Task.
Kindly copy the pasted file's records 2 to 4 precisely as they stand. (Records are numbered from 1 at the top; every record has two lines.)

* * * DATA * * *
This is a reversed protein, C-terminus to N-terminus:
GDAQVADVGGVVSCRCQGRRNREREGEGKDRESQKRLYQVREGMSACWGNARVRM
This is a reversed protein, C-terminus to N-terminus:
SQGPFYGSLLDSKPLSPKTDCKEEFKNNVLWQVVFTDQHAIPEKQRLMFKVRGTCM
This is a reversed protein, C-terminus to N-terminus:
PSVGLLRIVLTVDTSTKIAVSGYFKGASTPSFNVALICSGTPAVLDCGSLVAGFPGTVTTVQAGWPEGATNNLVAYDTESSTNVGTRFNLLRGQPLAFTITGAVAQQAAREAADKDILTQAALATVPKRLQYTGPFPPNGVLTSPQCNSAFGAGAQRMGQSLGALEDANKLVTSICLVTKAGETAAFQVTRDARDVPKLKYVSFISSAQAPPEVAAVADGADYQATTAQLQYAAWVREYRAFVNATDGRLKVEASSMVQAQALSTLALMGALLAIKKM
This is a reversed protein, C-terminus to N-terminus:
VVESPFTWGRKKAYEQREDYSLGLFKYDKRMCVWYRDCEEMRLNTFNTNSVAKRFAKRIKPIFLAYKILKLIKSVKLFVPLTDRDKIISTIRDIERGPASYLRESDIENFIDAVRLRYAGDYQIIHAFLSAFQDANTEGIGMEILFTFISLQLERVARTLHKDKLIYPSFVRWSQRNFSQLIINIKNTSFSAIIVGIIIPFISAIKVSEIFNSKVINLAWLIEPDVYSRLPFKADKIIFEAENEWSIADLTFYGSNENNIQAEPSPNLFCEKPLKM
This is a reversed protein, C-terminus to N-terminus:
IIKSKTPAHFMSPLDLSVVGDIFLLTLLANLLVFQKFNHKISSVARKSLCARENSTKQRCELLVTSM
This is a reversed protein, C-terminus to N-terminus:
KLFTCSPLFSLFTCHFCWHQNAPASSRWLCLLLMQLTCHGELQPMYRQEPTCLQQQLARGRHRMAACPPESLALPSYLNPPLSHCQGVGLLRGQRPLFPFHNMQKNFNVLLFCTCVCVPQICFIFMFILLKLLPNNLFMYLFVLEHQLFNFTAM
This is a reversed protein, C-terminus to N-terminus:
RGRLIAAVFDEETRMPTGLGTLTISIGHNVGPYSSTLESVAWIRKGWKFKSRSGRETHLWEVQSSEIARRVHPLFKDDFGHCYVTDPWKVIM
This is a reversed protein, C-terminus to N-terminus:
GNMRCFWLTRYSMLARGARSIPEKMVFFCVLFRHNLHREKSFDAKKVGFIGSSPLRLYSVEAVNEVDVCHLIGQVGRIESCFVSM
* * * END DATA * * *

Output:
This is a reversed protein, C-terminus to N-terminus:
SQGPFYGSLLDSKPLSPKTDCKEEFKNNVLWQVVFTDQHAIPEKQRLMFKVRGTCM
This is a reversed protein, C-terminus to N-terminus:
PSVGLLRIVLTVDTSTKIAVSGYFKGASTPSFNVALICSGTPAVLDCGSLVAGFPGTVTTVQAGWPEGATNNLVAYDTESSTNVGTRFNLLRGQPLAFTITGAVAQQAAREAADKDILTQAALATVPKRLQYTGPFPPNGVLTSPQCNSAFGAGAQRMGQSLGALEDANKLVTSICLVTKAGETAAFQVTRDARDVPKLKYVSFISSAQAPPEVAAVADGADYQATTAQLQYAAWVREYRAFVNATDGRLKVEASSMVQAQALSTLALMGALLAIKKM
This is a reversed protein, C-terminus to N-terminus:
VVESPFTWGRKKAYEQREDYSLGLFKYDKRMCVWYRDCEEMRLNTFNTNSVAKRFAKRIKPIFLAYKILKLIKSVKLFVPLTDRDKIISTIRDIERGPASYLRESDIENFIDAVRLRYAGDYQIIHAFLSAFQDANTEGIGMEILFTFISLQLERVARTLHKDKLIYPSFVRWSQRNFSQLIINIKNTSFSAIIVGIIIPFISAIKVSEIFNSKVINLAWLIEPDVYSRLPFKADKIIFEAENEWSIADLTFYGSNENNIQAEPSPNLFCEKPLKM